Other issues that may be the subject of DOL regulation in 2012 include further guidance on target date funds (including the long awaited plan fiduciary target date fund 'checklist') and 'retirement income' related guidance (including, perhaps, further guidance on the fiduciary issues with respect to DC annuity purchases).
There were no major regulatory projects either initiated or completed by IRS in 2011. The most significant regulatory project on which we may see action in 2012 is further clarification of rules with respect to variable cash balance plans.
As we noted in our January 2011 Current pension legislative outlook, several critical issues under Dodd-Frank affect pension plans:
The treatment of stable value contracts.
Whether plans may themselves be treated as major swap participants in certain circumstances, and the consequences of that treatment.
More generally, how the clearing requirement under Dodd-Frank will operate.
The Securities and Exchange Commission and the Commodities Futures Trading Commission continued work on these initiatives throughout 2011. The issues — not just in the pension-related areas but throughout the legislation — seem to be particularly difficult. The one major 'action' the regulators took in 2011 was to delay the effective date of the legislation.
A huge question for 2012 is whether the CFTC and SEC will be able to complete regulations implementing Dodd-Frank.
In 2011, the International Accounting Standards Board (IASB) released final amendments to IAS 19 Employee Benefits. The new rule dramatically revised accounting for DB plans, to a large extent eliminating the "smoothing" of period-to-period measurements. It did not, however, require marking to market DB performance in operating income. Instead it took a "middle" approach of booking returns on the net plan asset (liability) to the income statement calculated using the plan's discount rate assumption and marking actual performance to other comprehensive income.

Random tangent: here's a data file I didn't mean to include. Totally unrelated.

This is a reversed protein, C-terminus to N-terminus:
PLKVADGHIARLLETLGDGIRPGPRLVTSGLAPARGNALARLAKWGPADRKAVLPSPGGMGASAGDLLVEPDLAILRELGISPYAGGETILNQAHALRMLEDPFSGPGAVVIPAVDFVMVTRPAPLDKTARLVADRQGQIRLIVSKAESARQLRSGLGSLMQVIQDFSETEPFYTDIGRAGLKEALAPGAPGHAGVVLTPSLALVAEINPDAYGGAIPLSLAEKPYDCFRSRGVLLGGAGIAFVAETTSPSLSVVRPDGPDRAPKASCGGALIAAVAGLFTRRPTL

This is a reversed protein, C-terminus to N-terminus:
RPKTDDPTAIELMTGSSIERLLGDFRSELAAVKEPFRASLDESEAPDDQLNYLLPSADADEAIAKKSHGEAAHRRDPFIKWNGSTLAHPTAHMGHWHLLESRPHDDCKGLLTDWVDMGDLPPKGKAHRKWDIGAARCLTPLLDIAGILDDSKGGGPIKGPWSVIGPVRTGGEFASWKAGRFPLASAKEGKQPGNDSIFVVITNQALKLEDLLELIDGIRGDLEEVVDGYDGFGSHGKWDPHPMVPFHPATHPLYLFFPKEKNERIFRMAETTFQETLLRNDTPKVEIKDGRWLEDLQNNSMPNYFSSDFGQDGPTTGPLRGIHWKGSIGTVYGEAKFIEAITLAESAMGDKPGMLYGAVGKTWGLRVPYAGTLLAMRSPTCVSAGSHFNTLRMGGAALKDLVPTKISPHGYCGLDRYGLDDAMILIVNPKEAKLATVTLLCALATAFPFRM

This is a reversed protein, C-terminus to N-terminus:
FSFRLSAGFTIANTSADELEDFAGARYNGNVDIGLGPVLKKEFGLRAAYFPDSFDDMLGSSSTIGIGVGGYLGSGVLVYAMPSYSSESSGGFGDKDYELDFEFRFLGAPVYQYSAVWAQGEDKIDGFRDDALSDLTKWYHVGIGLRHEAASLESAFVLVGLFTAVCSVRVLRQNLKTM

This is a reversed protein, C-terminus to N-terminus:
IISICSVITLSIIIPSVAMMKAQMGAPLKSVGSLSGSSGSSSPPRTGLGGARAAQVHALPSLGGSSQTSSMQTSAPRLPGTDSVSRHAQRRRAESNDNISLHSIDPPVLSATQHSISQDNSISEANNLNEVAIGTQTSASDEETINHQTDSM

It is unclear what approach the US Financial Accounting Standards Board intends to take with respect to DB accounting — whether it will re-begin its own project, adopt the IASB rule (as part of 'convergence') or simply do nothing. The issue of the convergence of IASB and FASB accounting rules is being re-evaluated. In 2012 we may see some broad outline of FASB's way forward on DB accounting, although final action will certainly not take place in 2012.
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We've tried to identify the major pension policy issues, as we see them, as of the beginning of 2012. We will continue to update you on them and on any other retirement benefits-related issues that arise as the year progresses.
The information, analyses and opinions set out herein are for general information only and are not intended to provide specific advice or recommendations for any individual or entity. Nothing herein constitutes or should be construed as a legal opinion or advice. You should consult your own attorney, accountant, financial or tax advisor or other planner or consultant with regard to your own situation or that of any entity which you represent or advise.
Information set out or referred to above has been obtained from sources believed to be reliable. However, neither Plan Advisory Services nor any of its affiliates has verified the accuracy or completeness of any such information. Neither Plan Advisory Services nor any of its affiliates shall have any liability for any use of the information set out or referred to herein.